Day 2 of World Medical Innovation Forum kicked off with a fireside chat with FDA commissioner Robert Califf, MD.
Califf, who recently began his second tour as commissioner, was asked about accelerated approval for new drugs with unvalidated biomarkers based on the opinion it is “reasonably likely” a change in these biomarkers predicts a clinical benefit.
Califf said he believes accelerated approvals have a “real place” in the process and are in part a reflection of the American ethos, where individuals are willing to take on more risk for a potentially beneficial treatment. But there are also opportunities to improve the process, he noted.
“We need to assure patients and the public that the follow-up studies are going to get done so we either confirm or refute the ‘reasonably likely’ criteria. I think that’s a real lesion in the system that we need to work on.”
Living with COVID | Lessons Learned and Looking Ahead
On Tuesday, experts in emergency preparedness and infectious disease from Mass General Brigham and beyond discussed the current state of the COVID-19 pandemic. The good news is that COVID-related deaths, hospitalizations and ICU stays have all been significantly reduced, thanks to a combination of immunity from vaccinations and previous infections along with the development of new therapeutics.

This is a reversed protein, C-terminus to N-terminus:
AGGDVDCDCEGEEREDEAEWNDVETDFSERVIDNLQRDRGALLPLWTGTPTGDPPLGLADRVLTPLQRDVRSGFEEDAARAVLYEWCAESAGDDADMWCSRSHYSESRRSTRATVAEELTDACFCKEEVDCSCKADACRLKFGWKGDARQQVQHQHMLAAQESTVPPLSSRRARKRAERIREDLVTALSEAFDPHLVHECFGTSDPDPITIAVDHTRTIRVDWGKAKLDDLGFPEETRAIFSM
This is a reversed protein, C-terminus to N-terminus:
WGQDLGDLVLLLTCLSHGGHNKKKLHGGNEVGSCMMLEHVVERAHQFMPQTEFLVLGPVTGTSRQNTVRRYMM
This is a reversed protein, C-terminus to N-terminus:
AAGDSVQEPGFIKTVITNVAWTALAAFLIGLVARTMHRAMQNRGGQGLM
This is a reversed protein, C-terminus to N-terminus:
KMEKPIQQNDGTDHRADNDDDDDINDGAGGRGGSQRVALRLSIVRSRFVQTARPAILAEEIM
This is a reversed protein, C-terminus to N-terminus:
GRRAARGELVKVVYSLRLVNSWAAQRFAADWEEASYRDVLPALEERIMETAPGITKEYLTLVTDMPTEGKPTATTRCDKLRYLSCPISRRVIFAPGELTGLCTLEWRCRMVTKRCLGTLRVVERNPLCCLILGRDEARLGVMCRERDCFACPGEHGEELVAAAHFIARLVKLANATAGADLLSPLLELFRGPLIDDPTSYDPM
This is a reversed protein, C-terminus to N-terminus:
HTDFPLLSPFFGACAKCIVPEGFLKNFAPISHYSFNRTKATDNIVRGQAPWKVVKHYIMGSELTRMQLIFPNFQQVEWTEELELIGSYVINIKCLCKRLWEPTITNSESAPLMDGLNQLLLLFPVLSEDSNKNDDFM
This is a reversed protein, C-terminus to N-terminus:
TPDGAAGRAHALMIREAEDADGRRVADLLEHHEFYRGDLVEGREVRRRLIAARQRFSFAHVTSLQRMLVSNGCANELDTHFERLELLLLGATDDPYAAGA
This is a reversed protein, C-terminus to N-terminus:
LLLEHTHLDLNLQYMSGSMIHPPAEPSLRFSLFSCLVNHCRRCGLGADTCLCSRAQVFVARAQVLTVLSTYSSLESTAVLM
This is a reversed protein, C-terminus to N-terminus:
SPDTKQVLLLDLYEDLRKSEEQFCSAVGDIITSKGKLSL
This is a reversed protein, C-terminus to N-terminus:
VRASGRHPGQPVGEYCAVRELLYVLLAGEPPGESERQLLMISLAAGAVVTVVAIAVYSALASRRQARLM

“Of course, the great wild card with COVID remains what will happen with the evolution of variants,” said Paul Biddinger, MD, Chief Preparedness and Continuity Officer for Mass General Brigham. “I think what we have now is not what we are going to see in three months or six months. But if we can really focus on preventing severe illness, hospitalization and death, it will change how we live with COVID and allow the impact to be much less.”
The discussion also touched on the importance of global vaccine distribution. This is important not only for the sake of equity, but also to reduce the number of new viral variants that emerge and keep economy running smoothly.
“We can’t even begin to get the world economy back on track without control of disease on a global scale,” said Daniel Kuritzkes, MD, Chief of the Division of Infectious Diseases at Brigham and Women’s Hospital. “Look at what is happening in China. If China can’t have Shanghai open because of concerns around COVID, the Chinese economy can’t function, and the supply chain continues to be interrupted.”
The Global Biotech Epicenter: New England Now and in 2030
What will the biotech landscape look like in New England over the next decade? That was the question tackled by a panel of experts from the fields of drug development, venture capital and innovation.
Despite some worrying economic trends, panelists agreed that New England has the potential to remain a powerhouse in the biopharmaceutical development, thanks to its deep talent pool of scientist and clinicians and a strong culture of collaboration. “New England has been and will remain to be a very potent leader in biotech and gene and cell therapy in general,” said Phillip Sharp, PhD, Institute Professor and Professor of Biology at the Koch Institute for Integrative Cancer Research at MIT and the co-founder of Alnylam Pharmaceuticals.